The administration is insisting that they have this scrutiny for all courses but that’s just not how it’s being perceived in the public right now. I think the administration needs to do a better job of making sure the public understands their intent is to apply this across the board.

MM: Are there other examples of courses that they've raised—maybe in that conversation or that you're aware of—outside of the African American Studies program that they're taking considerations to make sure that they're not based in opinions or that they aren't indoctrination?

CT: There's no examples that I'm aware of. Their explanation is that this course is a pilot course and it's subject to change, and other courses are not subject to change because the curriculum is set. My question about that is, why is this pilot course being treated differently than other AP pilot courses that have come in Arkansas before? And also why is it being treated differently [in Arkansas] than this particular AP course that's being offered in 40 other states and the District of Columbia this school year? None of those other 40 states or the District of Columbia, to my knowledge, are disallowing credit towards graduation or taking a different stance for the payment of the AP exam fees like Arkansas is. Those are some of the remaining questions I have.

MM: When talking about this scholarship, you've made the point to say, “We're still not raising funds for the AP exam fees as we're still working for the state to pay for them.” The state of Arkansas pays for AP exams for every other AP course. At this current point in time, we're talking on Tuesday August 22nd, they haven't stated publicly whether or not they will pay for the African American Studies AP test. Have you had conversations to lead you to believe that the state may go back to paying for the AP test for this course?

CT: No, I don’t believe the state is going to pay the fee for the AP exam for this course, which again, is a point of significant frustration.

MM: For all of the other courses they're willing to pay for that, but not for this one.

CT: That's right.

MM: What would you say to the students who are enrolled in this class, whether they're people who are in your district—some of these students may be able to vote this next election cycle, right? What would you say to the students who are enrolled in this AP class that they chose to take?

CT: I would say that I applaud their intellectual curiosity, for understanding important parts of American history and culture. A significant part of the class is African American history, but it goes beyond that, the name of the course is African American Studies. I applaud African American students for learning about African American history and other students who are going to learn about history and studies other than about themselves. I think that’s all wonderful, and their critical thinking. I also would tell them that I’m jealous because I wish that this course had been offered at Central when I was a student there because I absolutely would have taken it. And I’ve been excited to learn everything that’s offered in this course.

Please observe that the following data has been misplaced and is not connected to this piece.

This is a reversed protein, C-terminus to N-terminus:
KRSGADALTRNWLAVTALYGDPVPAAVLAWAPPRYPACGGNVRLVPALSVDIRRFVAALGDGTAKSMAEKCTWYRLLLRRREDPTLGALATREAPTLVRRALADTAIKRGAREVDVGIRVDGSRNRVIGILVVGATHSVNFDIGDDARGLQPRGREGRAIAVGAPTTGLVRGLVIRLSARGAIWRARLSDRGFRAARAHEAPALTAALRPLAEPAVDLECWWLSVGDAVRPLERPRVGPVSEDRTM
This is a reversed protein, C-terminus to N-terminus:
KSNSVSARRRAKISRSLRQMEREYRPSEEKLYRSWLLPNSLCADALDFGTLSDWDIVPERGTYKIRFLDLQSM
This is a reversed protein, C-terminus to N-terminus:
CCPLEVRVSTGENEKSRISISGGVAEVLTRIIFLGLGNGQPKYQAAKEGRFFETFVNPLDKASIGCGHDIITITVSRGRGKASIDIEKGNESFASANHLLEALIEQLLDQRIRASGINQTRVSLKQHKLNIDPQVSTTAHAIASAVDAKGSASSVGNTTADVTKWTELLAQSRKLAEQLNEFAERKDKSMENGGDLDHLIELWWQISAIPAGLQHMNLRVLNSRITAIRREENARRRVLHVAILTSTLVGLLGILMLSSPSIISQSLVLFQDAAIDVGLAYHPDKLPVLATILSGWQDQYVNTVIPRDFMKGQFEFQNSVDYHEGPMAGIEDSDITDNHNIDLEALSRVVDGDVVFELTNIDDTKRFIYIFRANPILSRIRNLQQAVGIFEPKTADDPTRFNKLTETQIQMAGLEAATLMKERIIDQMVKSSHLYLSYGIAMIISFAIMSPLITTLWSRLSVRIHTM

MM: It feels like the fact that this is happening at Little Rock Central holds a special poignancy to it doesn't it?

CT: It absolutely is important that this is happening at Central. Central High, of course, is included in the course materials, because if you're going to study African American studies in the United States, there’s a mark in that that can’t be taken away that happened at Central High. The battle from 1957, we won that battle, but there are still battles being fought today, including at Central High.

MM: What word of encouragement would you have to Ms. Walls, who I'm sure has been inundated with invitations to talk to the press, invitations to hear from other people, what word of encouragement do you have to her?

CT: The first word I always have for our teachers is, “Thank you for your selfless service,” because teachers give so much of themselves, and they do it for our kids and our future. But a special applause for Ms. Walls for her leadership and making sure that this material is offered to students not only at Central, but at other high schools in Arkansas and other high schools in our region. I know that teachers are worked so hard, and to take this extra burden on to share this material with kids all over the state and region really is so meaningful.

This transcript has been edited and condensed for clarity.

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Matthew Moore is senior producer for Ozarks at Large.